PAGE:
- Holbert L. Harris Chair of Economics at George Mason University
- Distinguished Senior Fellow, F.A. Hayek Program for Advanced Study in Philosophy, Politics, and Economics
- General Director, Mercatus Center
Tyler Cowen is Holbert L. Harris Chair of Economics at George Mason University and serves as chairman and general director of the Mercatus Center at George Mason University. With colleague Alex Tabarrok, Cowen is coauthor of the popular economics blog Marginal Revolution and cofounder of the online educational platform Marginal Revolution University.
A dedicated writer and communicator of economic ideas who has written extensively on the economics of culture, Cowen is the author of several books and is widely published in academic journals and the popular media. He writes the Economic Scene column for the New York Times; has contributed extensively to national publications such as the Wall Street Journal and Money; and serves on the on the advisory boards of both Wilson Quarterly and American Interest. His research has been published in the American Economic Review, the Journal of Political Economy, Ethics, and Philosophy and Public Affairs.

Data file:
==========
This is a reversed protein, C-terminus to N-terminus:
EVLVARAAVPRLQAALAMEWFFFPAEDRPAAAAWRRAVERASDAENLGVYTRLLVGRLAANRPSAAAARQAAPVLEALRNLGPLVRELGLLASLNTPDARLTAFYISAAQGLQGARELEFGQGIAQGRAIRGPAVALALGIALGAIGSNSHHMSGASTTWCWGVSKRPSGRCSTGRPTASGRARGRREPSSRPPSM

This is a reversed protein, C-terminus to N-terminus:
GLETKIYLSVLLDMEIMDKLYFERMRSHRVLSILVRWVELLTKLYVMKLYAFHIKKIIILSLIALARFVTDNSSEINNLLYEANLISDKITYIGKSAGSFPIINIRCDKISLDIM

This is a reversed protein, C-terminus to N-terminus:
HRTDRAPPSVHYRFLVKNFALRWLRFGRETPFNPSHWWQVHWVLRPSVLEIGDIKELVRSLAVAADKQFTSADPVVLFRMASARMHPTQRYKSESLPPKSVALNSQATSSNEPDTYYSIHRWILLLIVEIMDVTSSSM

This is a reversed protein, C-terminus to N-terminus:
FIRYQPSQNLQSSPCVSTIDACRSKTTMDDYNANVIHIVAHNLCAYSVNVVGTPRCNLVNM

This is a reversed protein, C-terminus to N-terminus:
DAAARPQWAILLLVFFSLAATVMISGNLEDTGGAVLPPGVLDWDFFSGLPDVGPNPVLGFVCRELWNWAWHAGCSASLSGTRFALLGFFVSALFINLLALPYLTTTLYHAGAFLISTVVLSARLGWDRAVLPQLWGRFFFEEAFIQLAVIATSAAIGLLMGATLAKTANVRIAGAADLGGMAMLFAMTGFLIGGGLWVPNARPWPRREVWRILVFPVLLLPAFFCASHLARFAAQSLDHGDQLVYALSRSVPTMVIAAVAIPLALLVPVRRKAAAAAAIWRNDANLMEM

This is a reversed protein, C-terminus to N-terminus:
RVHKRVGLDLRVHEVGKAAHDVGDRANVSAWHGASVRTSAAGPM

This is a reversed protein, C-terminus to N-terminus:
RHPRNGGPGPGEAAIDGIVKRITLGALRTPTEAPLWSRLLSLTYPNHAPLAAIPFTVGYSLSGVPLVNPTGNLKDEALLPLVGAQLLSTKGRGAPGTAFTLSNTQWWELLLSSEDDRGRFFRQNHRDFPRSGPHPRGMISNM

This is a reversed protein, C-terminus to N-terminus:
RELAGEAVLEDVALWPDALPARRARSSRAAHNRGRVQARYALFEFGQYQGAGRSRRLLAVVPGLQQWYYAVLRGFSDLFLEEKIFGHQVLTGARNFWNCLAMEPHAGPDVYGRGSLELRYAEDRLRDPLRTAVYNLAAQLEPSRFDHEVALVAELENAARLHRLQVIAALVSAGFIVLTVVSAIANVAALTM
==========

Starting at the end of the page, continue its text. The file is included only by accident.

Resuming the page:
In 2011, Bloomberg Businessweek profiled Cowen as “America’s Hottest Economist” after his e-book, The Great Stagnation, appeared twice on the New York Times e-book bestseller list. Columnist David Brooks declared it “the most debated nonfiction book so far this year.” Foreign Policy named Cowen as one of 2011’s “Top 100 Global Thinkers,” and an Economist survey counted him as one of the most influential economists of the last decade.
Cowen graduated from George Mason University with a BS in economics and received his PhD in economics from Harvard University.
Cowen's blog was named in the Top Financial Blogs of 2011 by TIME and in the Best Economics Blogs of 2010 by The Wall Street Journal.
Cowen has been recognized as the George Mason University Economic Alumnus of the Year (2011), and the George Mason University College of Humanities and Social Sciences Alumnus of the Year (2012). He was listed in Foreign Policy's Top 100 Global Thinkers in 2011 and by the American Institute for Economic Research as the 16th most popular economics under the age of 60. His book The Great Stagnation was named as one of the Economist's Best Books of 2011.